But the registries also have led to cases of mistaken identity and abuses since President Bill Clinton signed the 1996 law requiring states to keep tabs on sex offenders. Last month, two convicted sex offenders in Maine were tracked through the state's registry and shot to death.

Haskett's case of mistaken identity began in late March when he went to see his girlfriend in Summerfield, a housing development in New Market. The neighborhood was on edge from reports a month earlier about a strange car lurking in the cul-de-sacs.

Haskett was supposed to meet his girlfriend, Ali Huenger, 20, for dinner but arrived early. He said he knew her mother was home, but he was so tired that he worried he would fall asleep the moment he sat down. So he napped in his car down the street.

A few days later, Shuster sent her e-mail to neighbors: "Many of you have probably heard over the past month of an older gray box-style car that has been hanging out at odd times in Summerfield. He was seen again between Cairo and Emmaline last week around 4:30-5:00 p.m."

The e-mail said the license plate number was given to police and traced to Haskett. The e-mail also noted that the Maryland Sex Offender Registry showed Haskett living at the same Liberty Road address as Sanders, the convicted sex offender.

"He [Sanders] is most likely living with and borrowing this car from Haskett," the e-mail said. "Please pass on this e-mail to as many people as you know in this neighborhood."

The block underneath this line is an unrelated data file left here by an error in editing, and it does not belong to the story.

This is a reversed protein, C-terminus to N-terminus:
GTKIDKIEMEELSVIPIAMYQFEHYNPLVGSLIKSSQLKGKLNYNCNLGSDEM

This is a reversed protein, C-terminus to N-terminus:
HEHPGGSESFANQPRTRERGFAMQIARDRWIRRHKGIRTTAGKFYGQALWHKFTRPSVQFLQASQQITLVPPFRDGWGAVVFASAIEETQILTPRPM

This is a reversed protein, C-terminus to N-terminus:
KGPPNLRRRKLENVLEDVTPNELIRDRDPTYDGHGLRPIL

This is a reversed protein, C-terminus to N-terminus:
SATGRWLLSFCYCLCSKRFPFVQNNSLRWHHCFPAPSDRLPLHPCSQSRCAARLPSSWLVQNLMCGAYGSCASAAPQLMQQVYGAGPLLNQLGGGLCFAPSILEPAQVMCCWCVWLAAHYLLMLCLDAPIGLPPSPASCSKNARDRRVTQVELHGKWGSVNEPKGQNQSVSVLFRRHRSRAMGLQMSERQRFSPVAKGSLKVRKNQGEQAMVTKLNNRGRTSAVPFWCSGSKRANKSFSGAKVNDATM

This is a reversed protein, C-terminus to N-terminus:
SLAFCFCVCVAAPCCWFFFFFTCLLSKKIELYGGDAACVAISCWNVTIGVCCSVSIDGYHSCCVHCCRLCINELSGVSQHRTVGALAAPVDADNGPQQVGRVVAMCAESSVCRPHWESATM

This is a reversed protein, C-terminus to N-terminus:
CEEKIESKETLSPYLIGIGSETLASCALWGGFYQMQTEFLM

Sanders was convicted of having sex with a 14-year-old boy in Mount Airy nearly six years ago and sentenced to five years' probation, Carroll County Circuit Court documents say.

"I moved because I was sick of being a moving target," Sanders, 41, said in an interview.

Law enforcement officials said he did not update his address until April 7, but there is no evidence that he borrowed Haskett's car or prowled the neighborhood.

Meanwhile, word of a possible child molester spread in Summerfield. Members of the community handed out fliers at Deer Crossing Elementary School. The local PTSA president was alerted.

"Don't [mess] with suburbia, because we will chew you up and spit you out," said Summerfield resident Scottie C. Burdette, 45, a mother of five, including Haskett's girlfriend. "Believe me, I got that e-mail about 20 times, so you can imagine how this exploded."

Then Burdette realized that her daughter's new boyfriend, Haskett, was named in the e-mail.

"I was a junkyard dog, instantly," Burdette said. "I told Ali, 'Eric's got some questions to answer for me.' "

Her gut feeling was that Haskett was not a sex offender. But Burdette said she worried that he might be hanging around with one.

"Those people don't get rehabilitated," Burdette said. "That's part of the reason I handled this the way I did."

She said she feels sorry for Haskett -- but only a little. Vigilance is necessary, she said. She also thinks Haskett should examine the conduct that started the incident.

"Certainly, he could check out a book from the library on dinnertime etiquette," Burdette said. "He's not a pimply-faced teenager. He could have come to the door that night like a grown-up."

Staff researcher Bobbye Pratt contributed to this report.